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Chapter 08 - Electron Configuration and Chemical Periodicit

Chapter 08 - Electron Configuration and Chemical Periodicit...

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8-1 Chapter 8 Chapter 8 Electron Configuration and Electron Configuration and Chemical Periodicity I Chemical Periodicity I
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8-2 A: mass number; A = Z + N Z: atomic number = number of protons in nucleus determines the chemical identity of an element N: number of neutrons in the nucleus e: number of electrons = number of protons Where are all the electrons? A Z X The Symbol of the Atom or Isotope Atomic Symbols, Isotopes, Numbers (Chpt. 2)
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8-3 Structure of the Atom (Chpt 2) Structure of the Atom (Chpt 2) Atom - the basic structural unit of an element. The smallest unit of an element that retains the chemical properties of that element
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8-4 Atomic Theory: the Bohr Atom Atomic Theory: the Bohr Atom Electrons exist in specific energy levels around the nucleus: “Quantization” of energy Absorption of energy brings the electron to a higher energy level: “promotion” of electron “Excited State” Energy is released as the electron falls back to lower energy levels: “Relaxation” Initial understanding of the H atom by Niels Bohr (1885-1962)
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8-5 Bohr postulated fixed energy levels: “ Orbits” Ground state - the lowest possible energy state Excited state – higher energy level E = E C E B = E photon = “quantum” of light
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8-6 The orbits are also identified using “quantum numbers” n = 1, 2, 3, … n=1 n=2 n=3 When the electron relaxes (c), the energy released is observed as a single wavelength of light, resulting in a spectral line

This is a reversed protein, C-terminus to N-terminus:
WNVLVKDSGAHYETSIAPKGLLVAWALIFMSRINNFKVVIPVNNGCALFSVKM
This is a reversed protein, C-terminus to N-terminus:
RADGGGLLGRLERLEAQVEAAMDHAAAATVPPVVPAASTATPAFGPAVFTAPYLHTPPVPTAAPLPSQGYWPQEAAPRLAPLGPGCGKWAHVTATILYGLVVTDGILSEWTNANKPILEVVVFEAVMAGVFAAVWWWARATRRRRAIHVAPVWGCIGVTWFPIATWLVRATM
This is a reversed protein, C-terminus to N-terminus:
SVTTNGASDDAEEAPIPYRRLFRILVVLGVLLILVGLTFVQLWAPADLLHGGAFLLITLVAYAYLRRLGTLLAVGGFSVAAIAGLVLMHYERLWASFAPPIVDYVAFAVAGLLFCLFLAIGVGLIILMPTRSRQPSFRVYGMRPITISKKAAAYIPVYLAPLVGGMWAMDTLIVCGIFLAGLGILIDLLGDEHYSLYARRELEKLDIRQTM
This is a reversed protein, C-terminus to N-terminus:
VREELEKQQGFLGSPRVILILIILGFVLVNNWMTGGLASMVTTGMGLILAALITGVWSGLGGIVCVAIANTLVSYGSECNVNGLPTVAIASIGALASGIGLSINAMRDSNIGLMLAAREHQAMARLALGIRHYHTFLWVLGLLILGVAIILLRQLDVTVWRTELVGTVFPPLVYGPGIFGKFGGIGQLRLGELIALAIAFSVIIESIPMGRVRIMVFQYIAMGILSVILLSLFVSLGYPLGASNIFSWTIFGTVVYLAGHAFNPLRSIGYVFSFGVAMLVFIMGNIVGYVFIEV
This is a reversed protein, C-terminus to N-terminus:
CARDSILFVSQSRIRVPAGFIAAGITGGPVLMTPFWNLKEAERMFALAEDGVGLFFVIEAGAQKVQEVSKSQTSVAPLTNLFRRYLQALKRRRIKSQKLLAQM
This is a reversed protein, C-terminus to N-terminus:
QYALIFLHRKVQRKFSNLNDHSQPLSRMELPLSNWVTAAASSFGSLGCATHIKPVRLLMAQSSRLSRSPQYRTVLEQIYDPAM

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8-7 Quantum Staircase Quantum Staircase Electron Transition in the Hydrogen Emission Spectrum Line color Wavelength (nm) Electron transition from n = to n = Red 656.4 3 2 Green 486.3 4 2 Blue 434.2 5 2 Violet 410.3 6 2
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8-8 The Line Spectra Of Several Elements The Line Spectra Of Several Elements
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8-9 Quantum Mechanics Quantum Mechanics Heisenberg’s Uncertainty Principle “It is impossible to know the exact location and momentum (= mass x speed) of a particle simultaneously” Erwin Schrödinger developed mathematical equations that describe the particle and wave nature of electrons an atom has certain allowed quantities of energy due to the wave-like behavior of an electron whose exact location cannot be known Schrödinger Equations : determine the probability of finding an electron in a specific region in space define principle energy levels (n = 1, 2, 3…) (Bohr model) propose sublevels or subshells (s, p, d, f) and describe orbital : the specific region with a high probability to find an electron
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8-10 Modern Atomic Theory Modern Atomic Theory Revisions of Bohr’s model postulate: Electrons do not move in orbits: there are no “orbits” (= fixed energy levels) There are “atomic orbitals” regions in space with a high probability of finding an electron.
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